The Invisible Children group behind the Kony 2012 video has created a second version to answer critics and clear up misconceptions.
Ben Keesey, CEO of Invisible Children, narrates this followup video, called Kony 2012: Part II – Beyond Famous.
“One month later, we are releasing this film to explain the creation of the campaign, the progress that’s already been made, and what we can all do now to support the ongoing efforts to stop the violence of the LRA,” Keesey said.
The followup comes after the original Kony video left a sour taste in many people’s mouths. The first video quickly went viral and galvanized the public, yet it was later criticized for being inaccurate, misstating many of Uganda’s current troubles, and unduly apotheosizing the video’s creators.
Some of the most outstanding critiques came from Joshua Keating, writing in Foreign Policy and Angelo Izama, an award-winning journalist.
Keating pointed out that Kony, the warlord the film aims to depose, was no longer in Uganda. In addition, he called attention to the Invisible Children’s lack of a clear-cut plan.
“There are many reasons uninformed and oversimplified advocacy can cause trouble, and Siena Antsis catalogues some of them here, noting that Invisible Children expertly ‘commodifies white man’s burden on the African continent.’ Buy a bracelet, soothe some guilt,” he wrote.
Izama wrote that the campaign would make the Invisible Children creators famous but did a disservice to Ugandans by focusing attention on a crisis that paled in comparison to real crises that are currently underway in the country:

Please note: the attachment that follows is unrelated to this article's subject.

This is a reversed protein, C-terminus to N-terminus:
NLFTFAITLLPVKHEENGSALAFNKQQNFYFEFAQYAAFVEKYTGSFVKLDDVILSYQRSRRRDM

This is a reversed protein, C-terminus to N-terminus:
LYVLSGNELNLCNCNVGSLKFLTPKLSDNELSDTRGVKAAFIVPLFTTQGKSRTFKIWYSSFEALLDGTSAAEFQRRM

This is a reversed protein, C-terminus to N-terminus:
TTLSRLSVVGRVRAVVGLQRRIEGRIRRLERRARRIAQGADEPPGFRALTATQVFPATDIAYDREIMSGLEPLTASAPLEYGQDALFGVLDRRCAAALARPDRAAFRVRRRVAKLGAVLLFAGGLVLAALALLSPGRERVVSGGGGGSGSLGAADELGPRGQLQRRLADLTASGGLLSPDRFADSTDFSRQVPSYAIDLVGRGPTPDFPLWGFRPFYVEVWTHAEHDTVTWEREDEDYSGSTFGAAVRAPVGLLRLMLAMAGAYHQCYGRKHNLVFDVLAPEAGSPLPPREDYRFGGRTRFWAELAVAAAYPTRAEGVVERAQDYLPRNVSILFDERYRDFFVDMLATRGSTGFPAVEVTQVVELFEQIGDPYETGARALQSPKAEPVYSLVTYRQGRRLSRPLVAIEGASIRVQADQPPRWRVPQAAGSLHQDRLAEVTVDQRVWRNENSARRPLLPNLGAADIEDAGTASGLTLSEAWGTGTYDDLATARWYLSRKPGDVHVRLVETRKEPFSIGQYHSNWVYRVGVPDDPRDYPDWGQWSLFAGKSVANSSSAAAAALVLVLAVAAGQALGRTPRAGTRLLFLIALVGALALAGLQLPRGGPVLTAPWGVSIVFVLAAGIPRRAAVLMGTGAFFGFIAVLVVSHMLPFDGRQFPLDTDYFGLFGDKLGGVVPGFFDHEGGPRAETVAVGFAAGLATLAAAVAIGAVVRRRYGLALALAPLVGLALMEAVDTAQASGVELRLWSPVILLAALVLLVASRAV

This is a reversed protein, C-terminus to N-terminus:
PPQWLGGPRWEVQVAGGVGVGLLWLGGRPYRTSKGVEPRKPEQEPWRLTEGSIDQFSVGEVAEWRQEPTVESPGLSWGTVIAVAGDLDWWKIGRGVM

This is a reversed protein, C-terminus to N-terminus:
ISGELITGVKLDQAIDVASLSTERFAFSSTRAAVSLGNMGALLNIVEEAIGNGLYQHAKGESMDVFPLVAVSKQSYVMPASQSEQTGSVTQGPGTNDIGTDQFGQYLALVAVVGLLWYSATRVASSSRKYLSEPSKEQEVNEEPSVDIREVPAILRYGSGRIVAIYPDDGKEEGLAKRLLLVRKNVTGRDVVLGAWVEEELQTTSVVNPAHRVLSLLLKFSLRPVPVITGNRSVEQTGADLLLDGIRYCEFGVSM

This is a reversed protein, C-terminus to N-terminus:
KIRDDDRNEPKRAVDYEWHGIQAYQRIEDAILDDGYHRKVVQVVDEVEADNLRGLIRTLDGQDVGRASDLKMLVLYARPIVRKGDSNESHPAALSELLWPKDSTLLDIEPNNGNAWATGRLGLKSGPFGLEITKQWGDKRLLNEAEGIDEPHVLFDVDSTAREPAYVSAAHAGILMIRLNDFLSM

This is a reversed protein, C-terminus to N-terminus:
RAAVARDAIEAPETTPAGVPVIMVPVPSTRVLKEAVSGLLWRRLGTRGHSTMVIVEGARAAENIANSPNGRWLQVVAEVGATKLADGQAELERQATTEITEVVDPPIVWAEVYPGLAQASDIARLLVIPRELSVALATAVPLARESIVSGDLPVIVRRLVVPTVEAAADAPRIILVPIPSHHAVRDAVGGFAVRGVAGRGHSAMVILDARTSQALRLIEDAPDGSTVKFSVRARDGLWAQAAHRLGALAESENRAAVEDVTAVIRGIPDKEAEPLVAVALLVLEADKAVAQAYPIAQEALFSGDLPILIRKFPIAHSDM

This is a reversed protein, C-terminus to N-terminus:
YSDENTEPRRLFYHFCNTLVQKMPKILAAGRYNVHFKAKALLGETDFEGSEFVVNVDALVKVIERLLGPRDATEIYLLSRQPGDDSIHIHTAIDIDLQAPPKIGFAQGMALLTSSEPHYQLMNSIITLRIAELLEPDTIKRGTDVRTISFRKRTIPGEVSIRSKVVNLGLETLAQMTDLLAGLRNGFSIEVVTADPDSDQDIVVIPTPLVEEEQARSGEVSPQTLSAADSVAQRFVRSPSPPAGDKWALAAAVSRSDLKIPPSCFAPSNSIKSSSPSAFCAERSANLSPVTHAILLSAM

“If six years ago children in Uganda would have feared the hell of being part of the LRA, a well documented reality already, today the real invisible children are those suffering from “Nodding Disease”. Over 4000 children are victims of this incurable debilitating condition. It’s a neurological disease that has baffled world scientists and attacks mainly children from the most war affected districts of Kitgum, Pader and Gulu.”
Her point was that the information in the original video was outdated and provided undue attention to issues that were not of utmost importance.
The new video focuses not so much on Uganda, but on the LRA itself, stating clearly that the rebel group is no longer in Uganda, but that it threatens security in Sudan, South Sudan, Central African Republic, and the Democratic Republic of Congo.
The new video says the LRA currently displaces 440,000 people in the region; that the group has abducted 57 people since the release of the last Kony video a month ago; and that Kony is at this moment holding hundreds of women and children captive.
It also focuses more on the interlocking effort among many aid groups in the field, showing some of the ways the donations have been put to use, such as an early warning system and flyers which are dispersed to give impetus to defections among the LRA.
As for Westerners, the Invisible Children group still says we should tell our representatives that we care and participate in the April 20 Cover the Night event.
To view the film, click here.